The long history of separating immigrant families

—Deborah A. Boehm and Susan Terrio

In recent weeks, the crisis of separated families—children crying out for their parents, breastfeeding babies ripped from their mother’s arms, children alone in cages—has dominated the news and generated a public outcry as people around the country have responded with shock and despair. Yet, as horrific as these injustices are, the current “crisis” has been unfolding for decades, part of a long history of separation and suffering that immigrant children and families have experienced because of U.S. immigration policies and practices.

As our research and that of our colleagues have shown, family separation is not new: children have been held in secure facilities, families have been divided by U.S. immigration policies and deportations, immigrants have lived in fear of apprehension and detention, women and children have been detained together in “family residential centers” (called “baby jails” by advocates), and adults have been imprisoned in facilities separate from their loved ones. The Trump Administration’s unprecedented inhumane treatment of immigrants is rightfully causing outrage, but this should also be understood as part of a long-term humanitarian crisis that has been intensifying for some time.

Consider one case from this troubling history: family detention. In 2014, when unprecedented numbers of asylum seekers sought refuge in this country, the Obama administration aimed to use detention as a deterrent. Families were held in hastily constructed for-profit prisons and placed in expedited removal proceedings with no right to funded legal representation. These prisons have been the subject of much controversy including reports of due process violations, mistreatment of children and parents, inadequate medical care, and misinformation about the possibility and timing of release. Last year, when we volunteered at family detention facilities in Karnes City and Dilley, Texas, we witnessed this absence of basic rights and the effects of trauma that those in detention experience.

Immigrants are forced into the violence of detention after fleeing lawlessness, extortion, corruption, and profound violence their home countries. Again and again, women and youth described being stalked and threatened, how loved ones had been tortured and killed with impunity, how they had no option but to flee. When we were in South Texas, more than 90% of the women cleared the first hurdle in their quest for asylum by passing their Credible Fear Interview. In other words, U.S. Asylum Officers determined that the overwhelming majority of those in detention had cases that should move forward and be reviewed by an immigration judge.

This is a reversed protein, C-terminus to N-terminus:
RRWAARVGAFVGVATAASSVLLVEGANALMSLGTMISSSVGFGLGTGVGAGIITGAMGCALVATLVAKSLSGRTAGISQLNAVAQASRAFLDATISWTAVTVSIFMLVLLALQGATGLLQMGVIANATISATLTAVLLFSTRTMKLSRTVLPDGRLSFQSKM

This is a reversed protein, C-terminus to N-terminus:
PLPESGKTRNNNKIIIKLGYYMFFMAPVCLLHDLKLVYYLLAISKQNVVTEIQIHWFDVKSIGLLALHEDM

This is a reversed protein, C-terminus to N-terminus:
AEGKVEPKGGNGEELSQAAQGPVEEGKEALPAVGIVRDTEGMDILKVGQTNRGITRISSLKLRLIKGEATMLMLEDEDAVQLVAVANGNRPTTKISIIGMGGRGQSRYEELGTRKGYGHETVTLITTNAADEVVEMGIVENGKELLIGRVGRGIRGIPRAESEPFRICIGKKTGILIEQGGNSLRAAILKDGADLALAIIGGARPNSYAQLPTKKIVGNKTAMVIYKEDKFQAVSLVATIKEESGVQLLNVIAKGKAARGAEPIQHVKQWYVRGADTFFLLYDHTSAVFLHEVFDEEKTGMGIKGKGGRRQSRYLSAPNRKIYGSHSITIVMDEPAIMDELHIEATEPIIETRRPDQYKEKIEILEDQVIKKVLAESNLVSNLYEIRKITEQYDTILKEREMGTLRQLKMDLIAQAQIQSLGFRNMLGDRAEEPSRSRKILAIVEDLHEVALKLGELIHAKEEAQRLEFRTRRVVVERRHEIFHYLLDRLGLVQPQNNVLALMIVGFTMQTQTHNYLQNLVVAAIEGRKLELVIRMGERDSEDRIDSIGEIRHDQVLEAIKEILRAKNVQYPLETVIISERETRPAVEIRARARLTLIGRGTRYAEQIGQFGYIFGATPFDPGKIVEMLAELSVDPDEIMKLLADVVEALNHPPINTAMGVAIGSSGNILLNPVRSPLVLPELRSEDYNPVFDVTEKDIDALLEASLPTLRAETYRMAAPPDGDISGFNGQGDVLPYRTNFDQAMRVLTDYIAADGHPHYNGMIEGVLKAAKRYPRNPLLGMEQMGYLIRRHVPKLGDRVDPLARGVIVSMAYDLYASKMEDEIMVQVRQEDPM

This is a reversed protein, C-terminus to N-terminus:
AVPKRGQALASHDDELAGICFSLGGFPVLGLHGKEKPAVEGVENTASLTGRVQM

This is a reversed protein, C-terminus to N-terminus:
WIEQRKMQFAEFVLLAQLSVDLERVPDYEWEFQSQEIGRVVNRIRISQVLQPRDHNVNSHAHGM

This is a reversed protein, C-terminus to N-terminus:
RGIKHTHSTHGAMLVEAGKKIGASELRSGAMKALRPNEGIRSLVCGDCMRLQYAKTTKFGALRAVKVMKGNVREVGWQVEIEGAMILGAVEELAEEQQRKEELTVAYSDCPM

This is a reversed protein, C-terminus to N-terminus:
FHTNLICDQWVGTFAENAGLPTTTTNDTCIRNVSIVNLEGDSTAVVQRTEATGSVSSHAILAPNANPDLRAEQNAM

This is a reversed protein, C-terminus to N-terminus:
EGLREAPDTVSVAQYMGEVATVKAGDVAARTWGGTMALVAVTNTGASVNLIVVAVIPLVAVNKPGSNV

When U.S. Attorney General Jeff Sessions announced a Zero-Tolerance Policy that prosecutes all undocumented border crossers, including asylum seekers, the current administration broke new enforcement ground. To date, approximately 2,300 children have been separated from loved ones, re-categorized as “unaccompanied minors,” and sent alone to detention facilities around the country. Despite the Department of Homeland Security’s announcement that 522 children are now with family members, it is unclear if, when, or how the other children taken from their parents will be reunited with them again. For some, this devastating family separation may be permanent.

On June 20, 2018, President Trump issued an executive order that would ostensibly end family separation. In fact, the order replaces one horror with another, seeking to detain families indefinitely while parents face criminal proceedings and their asylum claims are adjudicated. To do this, the administration hopes to reverse the Flores Settlement and a 2015 ruling by Judge Dolly Gee that places limits on the detention of children. “Zero-Tolerance” represents an alarming abandonment of fundamental constitutional guarantees of civil and human rights.

A week after the executive order, hundreds of thousands of individuals around the country participated in Families Belong Together, a national movement that considers “zero tolerance” to be “zero humanity” and that calls on the government to “end family internment camps.” Immigrant families do indeed belong together—not in detention centers or any other form of imprisonment, but in local communities where they are able to access the support and legal services that all human beings undeniably deserve.

Deborah A. Boehm is Professor of Anthropology and Women’s Studies/Gender, Race, and Identity at the University of Nevada, Reno. Susan J. Terrio is Professor of Anthropology and French Studies at Georgetown University. They are co-editors of Illegal Encounters: The Effect of Detention and Deportation on Young People (NYU Press, forthcoming in February 2019).

Feature image by the co-editors, used with permission.

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